“They are,” Godfrey confirmed. “Another five hundred levies and two hundred Zhayedan, their cavalry. Their commander is courageous, almost rash, but not a fool. The streets of the city are tense with numerous clashes between the citizens and the soldiers, leaving the outlanders nervous and hoping to be reinforced soon. They are well provisioned, being the destination for any supply trains arriving from the Reach.”
“Polisals has a garrison of one thousand Anausa, one thousand levies. They do not have any cavalry. Deemed the least important city to defend, it is under the command of the least trusted lieutenant. He is overconfident in his own abilities. There were riots in the city some weeks ago, which was brutally oppressed, and Polisals has been quiet since. The garrison is well stocked on food and water, though less so in terms of equipment.”
Brand gave a slow nod. “Very useful information. If it can be trusted.” He raised the tip of his sword slightly. “How do you know this? How can you know that Lakon is where reinforcements arrive when the outlanders initially arrived from the east?”
“We will speak again, and I shall reveal more,” Godfrey promised with the corner of his mouth curled upwards.
“You will reveal everything in time, I agree,” Brand muttered. “Guards!” he yelled. “Intruder!”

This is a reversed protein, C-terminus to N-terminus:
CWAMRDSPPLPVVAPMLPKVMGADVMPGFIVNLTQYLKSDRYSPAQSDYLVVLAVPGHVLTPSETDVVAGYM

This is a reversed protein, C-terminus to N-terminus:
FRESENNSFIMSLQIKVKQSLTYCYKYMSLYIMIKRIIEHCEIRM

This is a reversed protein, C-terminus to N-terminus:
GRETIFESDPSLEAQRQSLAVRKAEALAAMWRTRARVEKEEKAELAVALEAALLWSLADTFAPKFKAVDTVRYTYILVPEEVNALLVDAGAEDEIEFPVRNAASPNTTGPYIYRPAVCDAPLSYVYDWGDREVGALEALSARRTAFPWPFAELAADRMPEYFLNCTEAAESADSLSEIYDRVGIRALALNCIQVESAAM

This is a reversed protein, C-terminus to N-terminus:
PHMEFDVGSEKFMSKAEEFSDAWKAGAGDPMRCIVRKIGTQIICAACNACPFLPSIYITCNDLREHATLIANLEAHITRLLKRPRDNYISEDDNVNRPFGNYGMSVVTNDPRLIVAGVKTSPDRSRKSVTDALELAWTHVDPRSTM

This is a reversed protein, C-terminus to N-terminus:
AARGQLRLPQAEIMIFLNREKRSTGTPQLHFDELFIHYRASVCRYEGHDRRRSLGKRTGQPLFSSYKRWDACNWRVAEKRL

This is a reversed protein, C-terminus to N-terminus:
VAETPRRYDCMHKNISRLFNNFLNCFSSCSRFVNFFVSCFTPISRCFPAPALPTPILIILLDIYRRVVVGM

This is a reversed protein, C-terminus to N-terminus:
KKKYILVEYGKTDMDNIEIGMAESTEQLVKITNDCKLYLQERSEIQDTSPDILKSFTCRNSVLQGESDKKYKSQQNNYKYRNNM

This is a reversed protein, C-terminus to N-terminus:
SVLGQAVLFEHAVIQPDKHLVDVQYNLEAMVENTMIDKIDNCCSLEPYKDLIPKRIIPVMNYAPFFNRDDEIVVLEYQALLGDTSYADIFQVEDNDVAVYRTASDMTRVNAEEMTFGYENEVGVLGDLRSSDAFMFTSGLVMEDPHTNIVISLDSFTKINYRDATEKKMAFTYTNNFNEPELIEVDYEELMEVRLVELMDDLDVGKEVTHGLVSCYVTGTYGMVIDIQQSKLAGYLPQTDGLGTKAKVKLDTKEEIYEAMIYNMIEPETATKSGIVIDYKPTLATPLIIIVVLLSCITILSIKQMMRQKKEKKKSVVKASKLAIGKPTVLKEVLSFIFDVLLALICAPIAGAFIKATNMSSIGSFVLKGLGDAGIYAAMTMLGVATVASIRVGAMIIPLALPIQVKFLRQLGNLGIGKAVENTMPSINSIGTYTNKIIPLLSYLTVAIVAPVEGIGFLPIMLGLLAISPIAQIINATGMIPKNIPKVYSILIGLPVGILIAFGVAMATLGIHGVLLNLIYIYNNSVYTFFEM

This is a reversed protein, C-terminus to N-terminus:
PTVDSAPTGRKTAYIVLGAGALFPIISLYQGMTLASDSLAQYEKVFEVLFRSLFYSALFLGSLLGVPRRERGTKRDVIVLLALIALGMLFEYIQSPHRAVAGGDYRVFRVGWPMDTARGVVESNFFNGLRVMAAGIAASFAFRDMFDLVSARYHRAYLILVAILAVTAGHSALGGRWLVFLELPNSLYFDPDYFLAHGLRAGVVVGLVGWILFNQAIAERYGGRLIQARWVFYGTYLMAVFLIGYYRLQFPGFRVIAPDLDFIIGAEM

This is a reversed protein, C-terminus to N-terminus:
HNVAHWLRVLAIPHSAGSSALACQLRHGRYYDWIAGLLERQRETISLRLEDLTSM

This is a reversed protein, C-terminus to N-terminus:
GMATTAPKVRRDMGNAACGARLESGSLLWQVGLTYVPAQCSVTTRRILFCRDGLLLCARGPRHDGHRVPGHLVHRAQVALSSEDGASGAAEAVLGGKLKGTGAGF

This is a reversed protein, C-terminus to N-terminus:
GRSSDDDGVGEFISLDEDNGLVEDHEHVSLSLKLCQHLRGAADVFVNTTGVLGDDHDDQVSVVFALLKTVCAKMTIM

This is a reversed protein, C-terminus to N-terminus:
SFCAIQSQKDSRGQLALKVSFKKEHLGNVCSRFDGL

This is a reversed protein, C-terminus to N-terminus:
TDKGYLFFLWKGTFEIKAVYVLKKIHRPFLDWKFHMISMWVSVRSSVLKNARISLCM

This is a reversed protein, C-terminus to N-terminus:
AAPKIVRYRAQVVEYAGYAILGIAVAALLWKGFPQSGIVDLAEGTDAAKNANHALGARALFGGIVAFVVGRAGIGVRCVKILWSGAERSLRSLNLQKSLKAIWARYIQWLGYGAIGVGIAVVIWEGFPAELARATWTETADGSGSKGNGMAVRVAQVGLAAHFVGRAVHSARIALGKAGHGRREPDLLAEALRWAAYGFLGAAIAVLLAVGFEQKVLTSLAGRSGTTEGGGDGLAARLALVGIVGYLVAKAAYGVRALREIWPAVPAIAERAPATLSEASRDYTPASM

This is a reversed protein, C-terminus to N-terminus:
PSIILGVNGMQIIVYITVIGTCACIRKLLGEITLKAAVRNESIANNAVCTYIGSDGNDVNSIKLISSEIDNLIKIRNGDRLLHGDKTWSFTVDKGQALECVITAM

Godfrey’s only response was quickly stepping forward. Brand raised his sword in defence, but he was not the target; reaching for the candle on the table, Godfrey extinguished it with his fingers and plunged the room into complete darkness.
Brand struck out with his sword, using the flat of the blade, but hit only air. He advanced, finding only furniture in the dark. As the door was flung upon, light streamed in from the torches in the hallway.
“Sir!” shouted the guards, confusion erupting as several of them attempted to enter the small space.
“Enough!” Brand commanded. “There is an intruder in the palace. Find him!”
The guards dispersed with alacrity, raising the alarm. As for Brand, he buckled his sword around him and threw a cloak around his shoulders. Leaving the palace, he walked to the Order keep and found an empty bed in the barracks. If any of the soldiers found it odd that the first lieutenant should sleep among them, they did not raise any questions, and Brand slept soundly through the night in their company.